Time Crystals in Open Systems
Time crystals, as proposed by Frank Wilczek in 2012, are temporal analogs of conventional space crystals . Just as conventional crystals require the breaking of space translation symmetry, time crystals require the breaking of time translation symmetry (see Viewpoint: Crystals of Time). These exotic, dynamical phases of matter have been realized on various experimental platforms, but in all cases, the time crystal phases have been accommodated by closed systems that are subject to coherent manipulations (see Viewpoint: How to Create a Time Crystal) . Hans Keßler from the University of Hamburg, Germany, and his colleagues have now reported the first observation of time-crystalline behaviors in an open quantum system .
Time crystals can break continuous symmetry when realized in a time-independent (energy-conserving) system and break discrete time translation when realized in a periodically driven (Floquet) system. The former, as conceived by Wilczek, was proven to be impossible to achieve in ground states or thermal-equilibrium states of short-range interacting systems . But the latter, in which the constituents adopt a recurring spatial configuration with a period that is a multiple (typically double) of the driving period, has been demonstrated in some closed spin systems with strong disorder and interactions . To distinguish these “discrete time crystals” from other dynamical phenomena such as Rabi oscillations, this period multiplication must exhibit “rigidity”; that is, it must be robust against small perturbations in system parameters or driving protocols. A widely used recipe to create discrete time crystals with the necessary rigidity is to drive a symmetry-broken system to switch from one symmetry-broken state to another per driving period.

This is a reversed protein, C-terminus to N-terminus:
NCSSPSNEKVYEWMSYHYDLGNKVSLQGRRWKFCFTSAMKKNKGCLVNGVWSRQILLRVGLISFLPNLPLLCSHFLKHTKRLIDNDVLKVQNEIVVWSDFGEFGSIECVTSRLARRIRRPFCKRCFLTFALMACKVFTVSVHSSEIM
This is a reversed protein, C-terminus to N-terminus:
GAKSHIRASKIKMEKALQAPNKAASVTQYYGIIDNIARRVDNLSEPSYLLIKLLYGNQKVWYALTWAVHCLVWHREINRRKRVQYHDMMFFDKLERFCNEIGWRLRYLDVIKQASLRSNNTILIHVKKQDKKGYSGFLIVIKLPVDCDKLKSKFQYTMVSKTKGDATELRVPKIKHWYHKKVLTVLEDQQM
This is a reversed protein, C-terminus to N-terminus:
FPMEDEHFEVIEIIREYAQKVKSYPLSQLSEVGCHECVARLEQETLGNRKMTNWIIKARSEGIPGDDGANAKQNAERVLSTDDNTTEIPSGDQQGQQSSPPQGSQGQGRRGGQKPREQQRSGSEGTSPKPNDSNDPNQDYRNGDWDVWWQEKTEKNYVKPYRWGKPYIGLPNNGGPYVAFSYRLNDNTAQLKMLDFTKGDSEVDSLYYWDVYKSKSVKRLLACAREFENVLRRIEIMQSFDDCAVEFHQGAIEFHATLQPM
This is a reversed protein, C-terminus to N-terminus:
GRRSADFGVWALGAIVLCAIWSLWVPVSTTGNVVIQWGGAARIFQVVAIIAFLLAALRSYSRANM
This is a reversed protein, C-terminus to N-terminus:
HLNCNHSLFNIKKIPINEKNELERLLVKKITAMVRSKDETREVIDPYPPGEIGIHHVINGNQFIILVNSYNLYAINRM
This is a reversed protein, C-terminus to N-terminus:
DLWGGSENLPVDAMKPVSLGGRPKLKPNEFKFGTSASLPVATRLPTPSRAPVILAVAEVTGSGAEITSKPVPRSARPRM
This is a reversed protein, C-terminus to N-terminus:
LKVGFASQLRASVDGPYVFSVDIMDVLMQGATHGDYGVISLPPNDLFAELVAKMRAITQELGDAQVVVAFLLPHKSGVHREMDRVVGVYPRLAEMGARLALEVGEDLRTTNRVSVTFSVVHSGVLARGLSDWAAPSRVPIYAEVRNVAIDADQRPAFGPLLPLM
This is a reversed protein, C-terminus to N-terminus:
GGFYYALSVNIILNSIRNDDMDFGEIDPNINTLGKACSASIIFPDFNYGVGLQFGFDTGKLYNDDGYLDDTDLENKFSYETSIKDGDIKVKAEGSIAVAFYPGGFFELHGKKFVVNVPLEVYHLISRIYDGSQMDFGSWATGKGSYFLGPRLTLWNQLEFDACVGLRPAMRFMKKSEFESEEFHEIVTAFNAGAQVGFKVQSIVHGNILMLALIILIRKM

All experimental demonstrations of discrete time crystals so far have used closed systems, leaving open the question of whether they can be achieved in the presence of dissipation and decoherence. This fundamental question has practical importance, since real systems can never be completely isolated from their surroundings. While dissipation generally destroys a time crystal’s order, there are situations where the order is retained if the system-environment coupling can be tailored appropriately. In quantum computing and quantum-state engineering, such tailoring already allows dissipation to be harnessed as a useful resource . Recent developments in experimental atomic, molecular, and optical physics have now made it possible to use this approach to realize novel dynamical order in open quantum systems .
Taking advantage of these developments, Keßler and colleagues provide strong evidence that a discrete time crystal can exist in a driven, open, atom-cavity system. Their experiment follows theoretical predictions of time-crystalline order in a driven open Dicke model . In its basic (non-time-crystalline) form, the open Dicke model describes an ensemble of two-level atoms driven by a pump laser and coupled to a single lossy photon mode. This system exhibits a dissipative, superradiant phase transition, meaning that beyond a certain pump threshold, the atomic ensemble becomes spatially ordered and the atoms emit photons coherently. As in the first experimental demonstration of this phase transition , Keßler and colleagues use a Bose-Einstein condensate (BEC) in a cavity, with the two levels manifested in the atoms’ motional degrees of freedom. But, whereas that first demonstration was static, Keßler and colleagues drive their system by temporally varying the strength of the pump laser that induces the coupling between atoms and cavity photons.